Questions tagged [declension]

For questions about declension—the inflection of Latin nouns and adjectives to mark grammatical features such as case and number.

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3 votes
1 answer
147 views

What is the -ē form in “Latīnē loquor”?

To say you speak in Latin or in Greek, you say “Latīne” or “Graecē”. What is that -ē form? I cannot figure it out from any declension table I am aware of. Does the same -ē ending work for any other ...
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5 votes
1 answer
326 views

'Aurifer' or 'Auriferus'?

What is the masculine form of "Aurifera" ? I supposed it was "auriferus": Tibicen auriferus is like a goldish beetle. http://www.masscic.org/sightings/cicadas/tibicen-auriferus-in-...
8 votes
4 answers
501 views

Do common nominative adjective endings also work with neuter nouns?

The -or ending for some first and second declension adjectives like maior and minor can be used with both masculine and feminine words. Can that ending also be used with neuter words or would another ...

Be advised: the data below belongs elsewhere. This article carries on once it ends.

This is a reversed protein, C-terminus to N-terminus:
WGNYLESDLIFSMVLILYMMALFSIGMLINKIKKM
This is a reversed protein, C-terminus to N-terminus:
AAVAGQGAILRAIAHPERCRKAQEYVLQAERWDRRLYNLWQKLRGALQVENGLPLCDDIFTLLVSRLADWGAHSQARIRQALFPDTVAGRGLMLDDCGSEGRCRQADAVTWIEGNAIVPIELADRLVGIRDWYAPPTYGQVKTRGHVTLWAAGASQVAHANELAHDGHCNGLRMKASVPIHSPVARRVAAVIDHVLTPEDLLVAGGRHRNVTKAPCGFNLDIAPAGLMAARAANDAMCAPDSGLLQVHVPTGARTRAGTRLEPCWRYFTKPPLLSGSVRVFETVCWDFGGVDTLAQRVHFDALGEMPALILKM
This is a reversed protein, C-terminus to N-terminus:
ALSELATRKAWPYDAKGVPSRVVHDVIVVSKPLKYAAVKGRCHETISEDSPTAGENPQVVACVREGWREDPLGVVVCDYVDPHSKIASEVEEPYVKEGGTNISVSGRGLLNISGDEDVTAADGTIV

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5 votes
1 answer
117 views

Declension usage for the King on a diploma

In my PhD diploma, the first lines are the following: D D IMPERANTE AUGUSTISSIMO CAROLO XVI GUSTAVO SUECORUM REGE DOMINO NOSTRO CLEMENTISSIMO IUSSU FACULTATIS SCIENTARUM UPSALIENSIS EGO <name of &...
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1 vote
2 answers
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How would the Ancient Greek noun λόρδων decline, and is the LSJ's definition of it correct?

I'm very familiar with Latin declensions, and have the resources necessary for that, but I have found nothing for Ancient Greek that I am able to make use of, especially considering my lack of ...
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4 votes
1 answer
92 views

How are multiple, hyphenated, or compound adjectives declined [in botanical latin]?

I'm studying some old plant cultivar names. One of the rules for botanical latin is that if an epithet is a latin adjective, it has to agree with the gender of the genus. I'm not sure how to apply ...
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4 votes
1 answer
116 views

Is the use of "copia verae" correct?